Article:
(Reuters) - Some of the world's top tennis players criticised Australia's strict hotel quarantine rules ahead of the Australian Open but for French Open champion Iga Swiatek it was almost a source of relief, allowing her to escape the limelight that followed her Roland Garros triumph last year.
The 19-year-old went from being a largely unknown teenager ranked 54th in the world to acquiring celebrity status when she won the French Open title and she had to quickly adapt to her new-found fame back in Poland with sponsorship deals and a deluge of media requests.
Swiatek, now in Melbourne ahead of the first Grand Slam of the season, said quarantining had allowed her to stay out of the spotlight, although she counted herself lucky not to be among the 72 players not allowed out to practise because of COVID-19 cases on their flights to Australia.
"During quarantine, I could practice and I could go out for five hours a day. I was one of the lucky ones," Swiatek said. "It was okay. I mean, after all the fuss that was in Poland, it was nice to be in another place, rest, focus on working.
"Obviously I sometimes needed to go out, to breathe some fresh air, but I couldn't do that. It's not a problem. I'm really glad that we have a chance to play, to do what we love."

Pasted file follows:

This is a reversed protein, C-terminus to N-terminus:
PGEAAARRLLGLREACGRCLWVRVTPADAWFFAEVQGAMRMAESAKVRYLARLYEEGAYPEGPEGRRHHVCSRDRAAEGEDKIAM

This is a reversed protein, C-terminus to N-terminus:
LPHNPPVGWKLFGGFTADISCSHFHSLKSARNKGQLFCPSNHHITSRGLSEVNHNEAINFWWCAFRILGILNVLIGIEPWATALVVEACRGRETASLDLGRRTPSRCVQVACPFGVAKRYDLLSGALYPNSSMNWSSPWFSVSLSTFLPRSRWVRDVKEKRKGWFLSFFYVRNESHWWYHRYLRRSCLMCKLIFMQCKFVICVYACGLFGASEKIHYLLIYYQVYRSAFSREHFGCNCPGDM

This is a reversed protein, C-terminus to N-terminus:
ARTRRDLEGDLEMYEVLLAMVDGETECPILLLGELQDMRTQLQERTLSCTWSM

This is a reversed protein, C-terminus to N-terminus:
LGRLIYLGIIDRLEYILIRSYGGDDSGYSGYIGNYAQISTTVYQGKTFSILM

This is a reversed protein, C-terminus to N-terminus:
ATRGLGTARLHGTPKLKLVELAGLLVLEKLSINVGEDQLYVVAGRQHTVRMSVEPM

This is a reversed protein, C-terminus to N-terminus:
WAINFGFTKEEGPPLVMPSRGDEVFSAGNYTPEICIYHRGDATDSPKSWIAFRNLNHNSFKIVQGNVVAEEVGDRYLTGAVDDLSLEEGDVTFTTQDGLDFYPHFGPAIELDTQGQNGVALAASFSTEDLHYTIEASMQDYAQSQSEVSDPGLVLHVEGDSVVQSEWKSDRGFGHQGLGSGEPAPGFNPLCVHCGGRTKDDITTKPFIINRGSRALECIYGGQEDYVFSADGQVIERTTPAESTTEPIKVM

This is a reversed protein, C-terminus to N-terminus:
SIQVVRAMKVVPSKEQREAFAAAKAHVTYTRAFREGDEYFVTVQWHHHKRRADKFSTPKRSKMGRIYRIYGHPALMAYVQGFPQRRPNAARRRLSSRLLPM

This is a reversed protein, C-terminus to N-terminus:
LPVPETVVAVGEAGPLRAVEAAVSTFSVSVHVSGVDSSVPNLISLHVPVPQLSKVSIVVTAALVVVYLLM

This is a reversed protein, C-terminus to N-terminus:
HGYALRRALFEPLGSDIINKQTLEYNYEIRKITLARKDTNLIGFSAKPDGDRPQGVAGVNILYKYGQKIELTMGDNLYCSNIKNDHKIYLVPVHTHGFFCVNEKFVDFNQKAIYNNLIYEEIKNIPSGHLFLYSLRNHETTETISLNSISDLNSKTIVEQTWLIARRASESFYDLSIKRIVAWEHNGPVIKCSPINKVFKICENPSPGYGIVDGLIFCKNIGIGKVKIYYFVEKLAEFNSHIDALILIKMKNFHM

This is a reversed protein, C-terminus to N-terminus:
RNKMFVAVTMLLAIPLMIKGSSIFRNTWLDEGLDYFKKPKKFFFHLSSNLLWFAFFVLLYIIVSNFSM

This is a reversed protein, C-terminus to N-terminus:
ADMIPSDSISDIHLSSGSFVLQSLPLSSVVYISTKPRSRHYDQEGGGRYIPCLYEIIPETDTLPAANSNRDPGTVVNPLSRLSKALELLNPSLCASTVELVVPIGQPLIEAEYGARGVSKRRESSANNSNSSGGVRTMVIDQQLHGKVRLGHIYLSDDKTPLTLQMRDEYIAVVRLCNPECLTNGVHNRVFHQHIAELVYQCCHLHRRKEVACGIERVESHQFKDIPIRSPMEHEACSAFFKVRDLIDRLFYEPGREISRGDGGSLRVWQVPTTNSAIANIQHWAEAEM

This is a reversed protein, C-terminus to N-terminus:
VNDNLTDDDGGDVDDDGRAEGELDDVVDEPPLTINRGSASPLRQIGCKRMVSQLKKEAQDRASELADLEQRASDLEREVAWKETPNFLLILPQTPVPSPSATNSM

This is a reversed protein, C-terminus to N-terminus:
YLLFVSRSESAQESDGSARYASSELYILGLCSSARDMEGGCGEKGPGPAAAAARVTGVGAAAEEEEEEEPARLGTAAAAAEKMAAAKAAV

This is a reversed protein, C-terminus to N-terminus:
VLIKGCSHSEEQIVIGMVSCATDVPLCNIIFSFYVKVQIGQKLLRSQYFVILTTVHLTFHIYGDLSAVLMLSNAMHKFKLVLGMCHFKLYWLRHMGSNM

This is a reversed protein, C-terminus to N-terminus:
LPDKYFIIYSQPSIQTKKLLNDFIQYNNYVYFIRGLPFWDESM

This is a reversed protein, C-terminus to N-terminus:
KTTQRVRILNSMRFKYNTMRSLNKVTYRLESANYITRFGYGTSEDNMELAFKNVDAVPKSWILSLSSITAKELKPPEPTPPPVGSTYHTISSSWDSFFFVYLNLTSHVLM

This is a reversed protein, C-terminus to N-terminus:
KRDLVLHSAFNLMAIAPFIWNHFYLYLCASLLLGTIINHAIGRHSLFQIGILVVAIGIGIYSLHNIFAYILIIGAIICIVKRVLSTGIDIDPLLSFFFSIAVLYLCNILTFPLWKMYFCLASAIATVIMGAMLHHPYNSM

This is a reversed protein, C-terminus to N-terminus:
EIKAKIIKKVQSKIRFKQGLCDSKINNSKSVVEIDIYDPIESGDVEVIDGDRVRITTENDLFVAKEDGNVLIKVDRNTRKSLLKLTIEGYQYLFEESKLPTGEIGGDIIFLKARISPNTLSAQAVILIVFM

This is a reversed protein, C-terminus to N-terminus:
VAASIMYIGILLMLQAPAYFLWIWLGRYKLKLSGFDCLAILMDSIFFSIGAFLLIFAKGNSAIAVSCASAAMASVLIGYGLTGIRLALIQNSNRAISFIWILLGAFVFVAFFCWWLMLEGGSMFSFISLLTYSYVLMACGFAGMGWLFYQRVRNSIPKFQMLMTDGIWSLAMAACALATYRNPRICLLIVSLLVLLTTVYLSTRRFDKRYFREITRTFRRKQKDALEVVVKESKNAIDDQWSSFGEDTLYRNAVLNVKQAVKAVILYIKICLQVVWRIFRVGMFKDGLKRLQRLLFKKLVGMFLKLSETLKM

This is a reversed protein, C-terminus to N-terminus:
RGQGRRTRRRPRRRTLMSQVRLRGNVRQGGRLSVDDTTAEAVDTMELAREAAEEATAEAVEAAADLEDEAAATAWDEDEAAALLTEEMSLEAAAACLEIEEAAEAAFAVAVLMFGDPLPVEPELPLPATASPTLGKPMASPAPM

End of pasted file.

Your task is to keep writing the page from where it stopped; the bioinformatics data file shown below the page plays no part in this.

Swiatek's life was turned upside down after she became the youngest woman to win the French Open since Monica Seles in 1992 and the Pole said she was embracing the extra obligations that came with her stardom.
"It's not bothering. It's nice," she said. "Right now I feel like there are more eyes on me."
Swiatek said she would not be fazed by the hype surrounding her heading into the Australian Open, which begins on Feb. 8.
"I don't feel more pressure than before. I'm trying to keep my expectations low," she added.
(Reporting by Arvind Sriram in Bengaluru; Editing by Raju Gopalakrishnan)